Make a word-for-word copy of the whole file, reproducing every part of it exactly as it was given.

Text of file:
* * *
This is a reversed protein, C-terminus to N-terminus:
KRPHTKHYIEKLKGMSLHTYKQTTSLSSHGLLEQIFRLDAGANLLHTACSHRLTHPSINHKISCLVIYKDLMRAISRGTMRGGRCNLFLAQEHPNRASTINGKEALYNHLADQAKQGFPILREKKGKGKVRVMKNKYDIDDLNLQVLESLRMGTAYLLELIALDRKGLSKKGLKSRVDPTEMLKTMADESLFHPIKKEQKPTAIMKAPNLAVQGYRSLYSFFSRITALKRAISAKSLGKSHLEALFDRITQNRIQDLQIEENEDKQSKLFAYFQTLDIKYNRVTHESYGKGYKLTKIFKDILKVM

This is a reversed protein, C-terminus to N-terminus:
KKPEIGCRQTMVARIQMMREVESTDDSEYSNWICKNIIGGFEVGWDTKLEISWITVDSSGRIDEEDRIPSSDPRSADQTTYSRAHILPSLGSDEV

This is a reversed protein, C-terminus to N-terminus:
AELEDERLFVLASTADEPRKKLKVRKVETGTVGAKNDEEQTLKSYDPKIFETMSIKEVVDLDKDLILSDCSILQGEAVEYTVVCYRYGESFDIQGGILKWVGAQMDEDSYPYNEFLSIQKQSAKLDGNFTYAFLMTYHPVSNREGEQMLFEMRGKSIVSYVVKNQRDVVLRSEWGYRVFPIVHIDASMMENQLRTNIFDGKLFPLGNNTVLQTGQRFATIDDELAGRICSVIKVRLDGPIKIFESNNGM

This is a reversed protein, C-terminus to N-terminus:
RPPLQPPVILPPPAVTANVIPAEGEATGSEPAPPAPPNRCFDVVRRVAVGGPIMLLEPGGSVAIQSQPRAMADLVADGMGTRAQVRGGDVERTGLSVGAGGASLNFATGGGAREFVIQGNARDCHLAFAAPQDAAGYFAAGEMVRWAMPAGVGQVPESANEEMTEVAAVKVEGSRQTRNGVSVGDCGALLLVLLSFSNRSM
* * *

This is a reversed protein, C-terminus to N-terminus:
KRPHTKHYIEKLKGMSLHTYKQTTSLSSHGLLEQIFRLDAGANLLHTACSHRLTHPSINHKISCLVIYKDLMRAISRGTMRGGRCNLFLAQEHPNRASTINGKEALYNHLADQAKQGFPILREKKGKGKVRVMKNKYDIDDLNLQVLESLRMGTAYLLELIALDRKGLSKKGLKSRVDPTEMLKTMADESLFHPIKKEQKPTAIMKAPNLAVQGYRSLYSFFSRITALKRAISAKSLGKSHLEALFDRITQNRIQDLQIEENEDKQSKLFAYFQTLDIKYNRVTHESYGKGYKLTKIFKDILKVM

This is a reversed protein, C-terminus to N-terminus:
KKPEIGCRQTMVARIQMMREVESTDDSEYSNWICKNIIGGFEVGWDTKLEISWITVDSSGRIDEEDRIPSSDPRSADQTTYSRAHILPSLGSDEV

This is a reversed protein, C-terminus to N-terminus:
AELEDERLFVLASTADEPRKKLKVRKVETGTVGAKNDEEQTLKSYDPKIFETMSIKEVVDLDKDLILSDCSILQGEAVEYTVVCYRYGESFDIQGGILKWVGAQMDEDSYPYNEFLSIQKQSAKLDGNFTYAFLMTYHPVSNREGEQMLFEMRGKSIVSYVVKNQRDVVLRSEWGYRVFPIVHIDASMMENQLRTNIFDGKLFPLGNNTVLQTGQRFATIDDELAGRICSVIKVRLDGPIKIFESNNGM

This is a reversed protein, C-terminus to N-terminus:
RPPLQPPVILPPPAVTANVIPAEGEATGSEPAPPAPPNRCFDVVRRVAVGGPIMLLEPGGSVAIQSQPRAMADLVADGMGTRAQVRGGDVERTGLSVGAGGASLNFATGGGAREFVIQGNARDCHLAFAAPQDAAGYFAAGEMVRWAMPAGVGQVPESANEEMTEVAAVKVEGSRQTRNGVSVGDCGALLLVLLSFSNRSM